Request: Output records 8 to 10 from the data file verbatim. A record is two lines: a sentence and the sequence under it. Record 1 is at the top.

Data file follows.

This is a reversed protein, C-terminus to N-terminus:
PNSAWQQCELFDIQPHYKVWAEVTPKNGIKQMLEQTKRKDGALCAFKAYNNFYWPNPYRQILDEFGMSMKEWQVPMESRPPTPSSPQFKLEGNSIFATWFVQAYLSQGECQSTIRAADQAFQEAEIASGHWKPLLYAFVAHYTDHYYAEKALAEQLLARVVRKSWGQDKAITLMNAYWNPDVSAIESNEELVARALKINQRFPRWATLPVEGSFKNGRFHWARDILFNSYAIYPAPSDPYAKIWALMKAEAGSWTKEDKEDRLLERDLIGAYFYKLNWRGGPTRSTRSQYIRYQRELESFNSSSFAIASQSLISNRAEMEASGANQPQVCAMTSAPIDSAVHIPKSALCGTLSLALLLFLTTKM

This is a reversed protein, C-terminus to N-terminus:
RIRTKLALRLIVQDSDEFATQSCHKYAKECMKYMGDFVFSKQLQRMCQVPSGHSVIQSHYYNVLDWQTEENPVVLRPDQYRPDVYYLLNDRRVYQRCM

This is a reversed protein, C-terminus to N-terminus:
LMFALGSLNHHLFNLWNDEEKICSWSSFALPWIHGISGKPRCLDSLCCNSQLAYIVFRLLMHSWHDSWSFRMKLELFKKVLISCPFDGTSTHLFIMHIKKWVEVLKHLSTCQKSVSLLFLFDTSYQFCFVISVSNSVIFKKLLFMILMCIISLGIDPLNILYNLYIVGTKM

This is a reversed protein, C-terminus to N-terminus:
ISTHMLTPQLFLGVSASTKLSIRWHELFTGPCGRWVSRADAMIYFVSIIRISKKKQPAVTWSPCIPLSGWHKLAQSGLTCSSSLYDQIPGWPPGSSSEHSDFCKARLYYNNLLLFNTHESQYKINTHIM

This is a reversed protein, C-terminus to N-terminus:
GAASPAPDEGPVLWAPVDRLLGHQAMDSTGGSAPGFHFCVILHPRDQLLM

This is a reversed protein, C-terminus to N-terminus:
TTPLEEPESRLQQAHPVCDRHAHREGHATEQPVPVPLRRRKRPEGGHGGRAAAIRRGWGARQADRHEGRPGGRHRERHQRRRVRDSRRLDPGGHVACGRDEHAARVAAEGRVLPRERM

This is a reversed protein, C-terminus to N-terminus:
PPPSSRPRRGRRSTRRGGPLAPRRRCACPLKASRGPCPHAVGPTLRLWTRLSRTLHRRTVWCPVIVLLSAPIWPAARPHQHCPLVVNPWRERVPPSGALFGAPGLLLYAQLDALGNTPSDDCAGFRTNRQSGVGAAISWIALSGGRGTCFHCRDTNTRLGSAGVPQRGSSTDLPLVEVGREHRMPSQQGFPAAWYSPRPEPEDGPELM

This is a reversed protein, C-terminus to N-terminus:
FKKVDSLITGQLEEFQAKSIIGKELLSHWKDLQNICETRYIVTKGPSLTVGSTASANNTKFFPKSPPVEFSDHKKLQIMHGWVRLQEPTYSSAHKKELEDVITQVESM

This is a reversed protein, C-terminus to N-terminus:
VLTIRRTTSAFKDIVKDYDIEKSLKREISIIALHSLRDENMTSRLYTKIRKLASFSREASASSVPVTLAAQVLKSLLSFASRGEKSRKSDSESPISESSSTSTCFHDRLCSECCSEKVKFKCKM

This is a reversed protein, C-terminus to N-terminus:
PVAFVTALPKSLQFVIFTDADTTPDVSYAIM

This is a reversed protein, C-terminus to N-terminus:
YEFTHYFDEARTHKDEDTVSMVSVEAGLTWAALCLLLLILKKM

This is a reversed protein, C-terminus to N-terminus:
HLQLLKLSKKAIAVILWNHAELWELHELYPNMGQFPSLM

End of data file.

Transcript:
This is a reversed protein, C-terminus to N-terminus:
FKKVDSLITGQLEEFQAKSIIGKELLSHWKDLQNICETRYIVTKGPSLTVGSTASANNTKFFPKSPPVEFSDHKKLQIMHGWVRLQEPTYSSAHKKELEDVITQVESM

This is a reversed protein, C-terminus to N-terminus:
VLTIRRTTSAFKDIVKDYDIEKSLKREISIIALHSLRDENMTSRLYTKIRKLASFSREASASSVPVTLAAQVLKSLLSFASRGEKSRKSDSESPISESSSTSTCFHDRLCSECCSEKVKFKCKM

This is a reversed protein, C-terminus to N-terminus:
PVAFVTALPKSLQFVIFTDADTTPDVSYAIM